A Cape Town duo are determined to bring change to the lives of young people from the Western Cape’s impoverished, gang-ridden areas.
Friedl Gertse, who was born and raised in Kuils River, about 32km from Cape Town, attended De Kuilen Primary and Sarepta Secondary schools and now manages the digital marketing of a private distance-learning college, but he always knew he was meant to do something more with his life.
“A soccer club is something I’ve always wanted to start as I love soccer. I’m a very competitive person and always dreamt of one day competing in top leagues in Cape Town, but to also have some of the boys scouted to play for the top clubs in SA.
“I used to play for a soccer club in Kuils River and I am a huge Man United supporter, so when I watch Premier League games I always look at how I can make a difference the same way these big clubs are doing,” said Gertse.
In 2010, Gertse met Magadien Wentzel, who shared his vision.
In 2020 the two reconnected and decided to found a soccer club, a dream both of them shared, especially since Wentzel used to coach soccer and has a coaching certification.
Within a few weeks their dream turned into a reality.
“We then formed a club called Young Tornado Warriors. The name for the club was inspired by a 1999 tornado that hit Manenberg, where a community lost everything”.
“We came up with this name to remind the boys that no matter what life throws at you or if you lose everything, you will always come out a warrior and prosper.
“Ultimately, our objective is to bridge the gap between soccer and education,” said Gertse.
Wentzel, who spent 25 years in jail, was determined to make a difference, so upon his release on July 19, 2003, he pledged to give back to his community.
“After my house arrest was completed, I decided to start a youth development group called Tornado Stallions Youth Development,” said Wentzel.
“In prison I studied psychology for a while until I decided to become a cardiovascular fitness instructor. I became the coach of the first team of the West Albion soccer club in our community and achieved huge success, until the club closed.”
Wentzel said he was absolutely gutted and dreamt about starting a soccer club to empower the youth and children of his community.
“I dreamt about a community soccer club where the club belongs to the people of our community. Now that dream has become a reality,” said Wentzel.
Gertse said they want to give each player an equal opportunity to make it in life so that they, too, can one day contribute to their communities.
They want to develop programmes such as peace-building, crime prevention and education and to help them with scholarships, among other initiatives to keep them on the right path.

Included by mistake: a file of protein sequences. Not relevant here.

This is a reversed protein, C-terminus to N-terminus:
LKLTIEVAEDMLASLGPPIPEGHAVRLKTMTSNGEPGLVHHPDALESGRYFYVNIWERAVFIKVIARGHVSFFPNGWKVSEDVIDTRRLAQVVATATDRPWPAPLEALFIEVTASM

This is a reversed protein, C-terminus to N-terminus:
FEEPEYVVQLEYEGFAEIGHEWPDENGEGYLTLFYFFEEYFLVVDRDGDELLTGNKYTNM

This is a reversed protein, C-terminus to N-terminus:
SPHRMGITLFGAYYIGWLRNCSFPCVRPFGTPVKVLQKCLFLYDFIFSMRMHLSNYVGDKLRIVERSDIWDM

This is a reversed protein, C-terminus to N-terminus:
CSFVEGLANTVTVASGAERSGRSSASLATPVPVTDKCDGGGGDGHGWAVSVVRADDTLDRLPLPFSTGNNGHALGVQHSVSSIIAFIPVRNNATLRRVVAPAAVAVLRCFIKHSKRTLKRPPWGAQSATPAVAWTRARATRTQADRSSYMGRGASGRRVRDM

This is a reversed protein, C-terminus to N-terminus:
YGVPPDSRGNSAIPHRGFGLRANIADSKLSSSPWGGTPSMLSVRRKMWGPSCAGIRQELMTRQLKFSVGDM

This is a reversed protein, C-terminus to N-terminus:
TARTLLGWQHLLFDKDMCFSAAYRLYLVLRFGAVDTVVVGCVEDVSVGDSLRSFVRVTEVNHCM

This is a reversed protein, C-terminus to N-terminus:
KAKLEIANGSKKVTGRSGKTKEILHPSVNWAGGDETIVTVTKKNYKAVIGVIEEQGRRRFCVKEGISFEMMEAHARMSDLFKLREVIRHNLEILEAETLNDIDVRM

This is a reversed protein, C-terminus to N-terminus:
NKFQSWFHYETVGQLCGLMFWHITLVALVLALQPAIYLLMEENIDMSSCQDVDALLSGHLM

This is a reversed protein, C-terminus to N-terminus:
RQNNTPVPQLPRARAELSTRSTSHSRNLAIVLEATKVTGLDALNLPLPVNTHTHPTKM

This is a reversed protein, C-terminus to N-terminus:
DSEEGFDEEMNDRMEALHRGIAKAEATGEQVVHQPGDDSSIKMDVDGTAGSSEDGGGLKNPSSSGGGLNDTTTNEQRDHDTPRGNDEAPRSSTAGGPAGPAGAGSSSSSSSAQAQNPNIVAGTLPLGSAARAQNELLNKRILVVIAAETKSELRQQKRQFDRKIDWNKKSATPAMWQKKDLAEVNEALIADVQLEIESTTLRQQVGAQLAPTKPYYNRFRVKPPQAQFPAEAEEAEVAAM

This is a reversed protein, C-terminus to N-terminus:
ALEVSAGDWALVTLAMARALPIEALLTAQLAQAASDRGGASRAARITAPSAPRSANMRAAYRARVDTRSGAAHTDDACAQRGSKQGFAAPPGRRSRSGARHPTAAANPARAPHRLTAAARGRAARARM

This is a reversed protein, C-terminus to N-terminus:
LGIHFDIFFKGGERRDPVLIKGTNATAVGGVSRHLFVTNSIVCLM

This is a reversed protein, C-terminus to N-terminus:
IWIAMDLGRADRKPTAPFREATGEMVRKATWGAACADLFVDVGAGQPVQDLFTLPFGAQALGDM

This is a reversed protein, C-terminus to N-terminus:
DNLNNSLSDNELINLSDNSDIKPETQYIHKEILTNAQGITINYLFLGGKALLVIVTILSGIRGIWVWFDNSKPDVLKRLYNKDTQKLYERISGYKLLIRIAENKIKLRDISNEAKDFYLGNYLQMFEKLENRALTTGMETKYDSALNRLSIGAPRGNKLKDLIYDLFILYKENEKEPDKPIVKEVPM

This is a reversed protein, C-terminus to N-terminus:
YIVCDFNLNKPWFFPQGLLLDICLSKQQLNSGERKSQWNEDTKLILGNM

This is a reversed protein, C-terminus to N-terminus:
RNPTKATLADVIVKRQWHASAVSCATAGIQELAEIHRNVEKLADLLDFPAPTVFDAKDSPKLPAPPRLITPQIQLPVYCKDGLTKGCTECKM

“I want to be able to change people’s mindset of Manenberg. We only hear the bad, and I want to change this. I believe we can reduce the recruitment into gangsterism if we as a community work together.
“I would even go as far as saying we can change the gangsters’ hearts, as many of these gangsters want to play soccer, had dreams of playing in top leagues, but because of their household circumstances they chose a different route.
“These boys don’t want to join gangs or partake in crime. All they want is for people to empower them and guide them to their dreams.”
Gertse said they currently have 80 players, including under-11, under-13 and under-15, as well as a second team and a first team, with the age groups being from 8 to 25 years.
Gertse said they have also decided to start a women’s team. The vision for the women’s team is to empower women to become strong individuals and to break the cycle of teenage pregnancy and other social ills they face.
“Our mission is to educate women and equip them to start their own businesses by alleviating poverty within their communities,” said Gertse.
Gertse and his team are running a feeding scheme for about 30 to 40 children in Wellington, around 71km outside Cape Town. They are also helping small-business owners with business registration and compliance administration.
“We are in the process of assisting a household set up a tuck shop to generate additional income so that they can provide food to continue to run the feeding scheme, as well as in the process of assisting and facilitating the start-up for a former prisoner to start his own barbershop.
“We want to give disadvantaged children an equal opportunity to excel and reach their dreams. Through this I do believe we begin changing mindsets within the communities.”
Gertse says they would also like to see young people pass matric and receive further study assistance so that they can succeed in a career or start their own business.
Gertse’s NPO, Greater Purpose Outreach, still requires many things to help them reach their goals, such as website development, partnerships with other organisations, sponsorships, donations and volunteers.
If you are able to assist Greater Purpose Outreach in any way, contact Friedl Gertse on email@example.com.